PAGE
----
Rise and Fall
The meteoric career of Preston Sturges
Feb 7, 2000, Vol. 5, No. 20 • By BRIAN MURRAY
Preston Sturges's career stands as one of the most successful -- and curious -- in the history of Hollywood. From 1940 to 1944, Sturges was among Hollywood's highest paid directors, producing a remarkable run of hits, including The Great McGinty, The Lady Eve, and Sullivan's Travels, winning an Academy Award and two more nominations along the way. By the late 1940s, however, he was seen by many in the film industry as too unpredictable and demanding -- and too sophisticated for popular taste. In 1948 Sturges completed the fine Unfaithfully Yours. But it failed at the box-office, and in the same year he also wrote and directed The Beautiful Blonde from Bashful Bend, a lumbering comic western that did even worse. Less than a decade after his debut, Sturges was professionally finished. He died suddenly, at sixty, in 1959.
In some ways Sturges was simply ahead of his time: an ingenious if uneven filmmaker who felt stifled by the industry's studio system. To be sure, he had a firm grip on the principles of popular comedy; for sheer, shameless frivolity he remains hard to beat. But Sturges's characters, like his plots, are complicated. His comic sense was often tinged with darkness, and his expressions of tenderness offset by a sharp satirical edge. Sturges's favorite author was H. L. Mencken -- and it shows, for Sturges descends in some ways from the journalistic and literary debunkers who gained fame in the 1920s and 1930s: Mencken, Sinclair Lewis, and Ring Lardner. Sturges took similarly skeptical views of human nature, finding a marked proclivity for credulity, chicanery, and greed. He routinely satirized not only business and politics, but that most bankable of commodities, romance.
But unlike Mencken, Sturges kept his cynicism in check. In the end, his art owes more to Charles Dickens. Like Dickens, Sturges was particularly fond of characters made vulnerable by naivete or eccentricity. Moreover, his movies -- like Dickens's novels -- commemorate acts of kindness and generosity, however oddly displayed. Sturges "could allow that the world runs on greed, delusion, and injustice," wrote one admiring critic, "while he reveled in the crazy exceptions that prove the rule."
Born in Chicago in 1898, Sturges had a childhood that was itself a little crazy. His roving mother, Mary Dempsey, spent years as a kind of aidede-camp to the dancer Isadora Duncan, one of the era's most flamboyant figures. As a result, Sturges spent much of his youth in Europe, shifting from school to school. But he wasn't poor, for his mother, married five times, wisely chose for her second husband a wealthy stockbroker, Solomon Sturges. Amiable and generous, Sturges remained close to his stepson, which may be one reason for the staunch father figures who appear frequently in Sturges's films.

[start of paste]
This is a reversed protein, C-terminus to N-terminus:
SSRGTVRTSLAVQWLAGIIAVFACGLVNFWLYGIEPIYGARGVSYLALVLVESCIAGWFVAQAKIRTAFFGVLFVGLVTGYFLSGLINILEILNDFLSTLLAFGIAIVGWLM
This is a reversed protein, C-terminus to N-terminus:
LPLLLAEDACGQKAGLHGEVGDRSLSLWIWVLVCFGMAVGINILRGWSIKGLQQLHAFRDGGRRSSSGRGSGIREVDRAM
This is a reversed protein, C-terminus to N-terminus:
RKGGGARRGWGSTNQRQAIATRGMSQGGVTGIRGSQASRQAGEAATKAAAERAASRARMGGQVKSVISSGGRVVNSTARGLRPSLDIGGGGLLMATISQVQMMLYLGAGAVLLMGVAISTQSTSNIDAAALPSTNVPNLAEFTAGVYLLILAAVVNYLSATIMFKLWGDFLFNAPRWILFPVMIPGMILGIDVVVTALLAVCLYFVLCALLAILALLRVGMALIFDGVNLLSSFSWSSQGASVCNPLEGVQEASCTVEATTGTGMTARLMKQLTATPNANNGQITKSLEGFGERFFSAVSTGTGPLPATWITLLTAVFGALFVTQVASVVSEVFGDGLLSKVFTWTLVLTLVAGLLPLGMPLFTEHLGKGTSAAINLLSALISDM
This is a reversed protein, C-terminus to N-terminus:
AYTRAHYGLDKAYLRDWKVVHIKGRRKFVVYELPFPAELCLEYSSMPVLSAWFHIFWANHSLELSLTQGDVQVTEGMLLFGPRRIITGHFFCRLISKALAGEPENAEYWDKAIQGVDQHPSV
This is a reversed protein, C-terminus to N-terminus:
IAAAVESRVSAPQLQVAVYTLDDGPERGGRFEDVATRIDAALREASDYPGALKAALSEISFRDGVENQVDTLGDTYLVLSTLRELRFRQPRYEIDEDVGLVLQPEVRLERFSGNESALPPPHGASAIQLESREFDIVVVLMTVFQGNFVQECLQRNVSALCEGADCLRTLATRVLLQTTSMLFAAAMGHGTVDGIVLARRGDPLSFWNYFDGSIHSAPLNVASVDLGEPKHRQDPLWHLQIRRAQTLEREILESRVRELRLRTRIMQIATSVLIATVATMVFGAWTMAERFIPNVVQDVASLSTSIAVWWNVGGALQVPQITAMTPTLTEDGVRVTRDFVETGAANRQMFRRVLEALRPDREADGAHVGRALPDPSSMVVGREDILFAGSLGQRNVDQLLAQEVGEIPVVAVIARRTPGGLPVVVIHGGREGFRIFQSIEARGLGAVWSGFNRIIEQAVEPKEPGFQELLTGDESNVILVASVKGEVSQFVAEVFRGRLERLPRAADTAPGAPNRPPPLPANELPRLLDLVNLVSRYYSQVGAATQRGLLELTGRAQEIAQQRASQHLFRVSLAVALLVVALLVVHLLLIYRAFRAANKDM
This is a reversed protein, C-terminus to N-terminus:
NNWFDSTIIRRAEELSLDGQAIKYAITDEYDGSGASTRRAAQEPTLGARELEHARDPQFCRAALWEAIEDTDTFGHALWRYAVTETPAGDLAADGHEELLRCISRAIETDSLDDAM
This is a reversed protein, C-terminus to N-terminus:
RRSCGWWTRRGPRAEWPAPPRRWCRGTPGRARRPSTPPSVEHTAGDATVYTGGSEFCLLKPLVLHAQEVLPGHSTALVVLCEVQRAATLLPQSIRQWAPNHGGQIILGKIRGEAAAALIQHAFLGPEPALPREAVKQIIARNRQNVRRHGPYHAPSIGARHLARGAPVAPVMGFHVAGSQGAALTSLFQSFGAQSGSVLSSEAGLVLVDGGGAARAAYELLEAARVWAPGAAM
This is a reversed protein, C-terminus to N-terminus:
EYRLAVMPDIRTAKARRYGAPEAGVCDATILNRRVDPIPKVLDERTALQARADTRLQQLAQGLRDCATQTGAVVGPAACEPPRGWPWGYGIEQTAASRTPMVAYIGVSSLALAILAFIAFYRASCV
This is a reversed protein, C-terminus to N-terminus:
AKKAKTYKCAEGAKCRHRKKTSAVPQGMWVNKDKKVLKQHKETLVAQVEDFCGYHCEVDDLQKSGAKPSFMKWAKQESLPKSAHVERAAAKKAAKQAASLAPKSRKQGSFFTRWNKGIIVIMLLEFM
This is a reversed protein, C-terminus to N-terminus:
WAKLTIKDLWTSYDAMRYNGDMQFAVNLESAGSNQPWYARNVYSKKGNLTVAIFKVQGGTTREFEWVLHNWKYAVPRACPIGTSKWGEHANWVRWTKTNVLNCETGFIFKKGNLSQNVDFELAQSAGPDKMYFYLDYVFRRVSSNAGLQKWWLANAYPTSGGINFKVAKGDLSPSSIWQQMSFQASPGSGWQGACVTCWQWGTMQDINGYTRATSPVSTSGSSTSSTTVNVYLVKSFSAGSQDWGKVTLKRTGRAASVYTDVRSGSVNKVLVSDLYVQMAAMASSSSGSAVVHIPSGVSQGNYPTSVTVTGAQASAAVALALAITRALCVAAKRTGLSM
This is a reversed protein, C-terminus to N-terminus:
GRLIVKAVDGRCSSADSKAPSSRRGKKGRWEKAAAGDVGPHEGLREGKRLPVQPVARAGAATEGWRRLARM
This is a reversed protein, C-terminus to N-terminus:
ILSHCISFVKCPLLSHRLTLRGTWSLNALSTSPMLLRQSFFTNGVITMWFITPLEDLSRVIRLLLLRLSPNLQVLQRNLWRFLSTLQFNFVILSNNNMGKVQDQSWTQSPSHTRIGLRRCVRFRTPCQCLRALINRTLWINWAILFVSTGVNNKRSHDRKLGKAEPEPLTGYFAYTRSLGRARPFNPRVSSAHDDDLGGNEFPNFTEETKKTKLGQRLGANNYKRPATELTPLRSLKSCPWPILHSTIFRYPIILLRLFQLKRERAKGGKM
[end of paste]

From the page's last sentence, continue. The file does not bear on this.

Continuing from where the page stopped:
After serving in the First World War, Sturges worked briefly for his mother's poorly run cosmetics company, Maison Desti. An inveterate inventor, Sturges added his own "kissproof lipstick" to the firm's faltering product line. Before he turned to writing plays in 1927, Sturges also patented an air-cooled mini-car, a vertical takeoff plane, and "an intaglio photo-etching process that I thought was going to make me rich."
It didn't. But writing did, at least for a time. Sturges was a chronic spendthrift who spent much of his working life digging out from debt. In 1929 he scored a Broadway success with Strictly Dishonorable, his second play. Moving to Hollywood, he began to write film scripts, including The Power and the Glory, released in 1933. Starring Spencer Tracy as a railroad tycoon, The Power and the Glory's novel use of flashback and voice-over narration -- as well as its focus on a prominent man's puzzling personality -- almost certainly influenced the era's most acclaimed film, Citizen Kane (1941).
Many of Sturges's scripts were never produced or were heavily revised. He did succeed, however, with Diamond Jim (1935) and Easy Living (1937), and in the process refined his style and themes. Diamond Jim tracks the career of a compulsive tycoon whose ascent to the top ends in gluttony and gloom. Easy Living, directed by Mitchell Leisen, follows a fetching working girl who, thanks to a few foul-ups and a lot of good luck, moves from rags to riches overnight. Easy Living is passably directed, but the writing is pure Sturges -- a deft blend of smart dialogue and physical humor of the broadest kind. Sturges's style is simultaneously lowbrow and highbrow: slapstick and sophistication combined. It's what you'd get if the Three Stooges teamed up with S. J. Perleman. Its tone is also mixed. Easy Living unfolds like a fairy tale, with social commentary and romantic comedy swirled in along the way.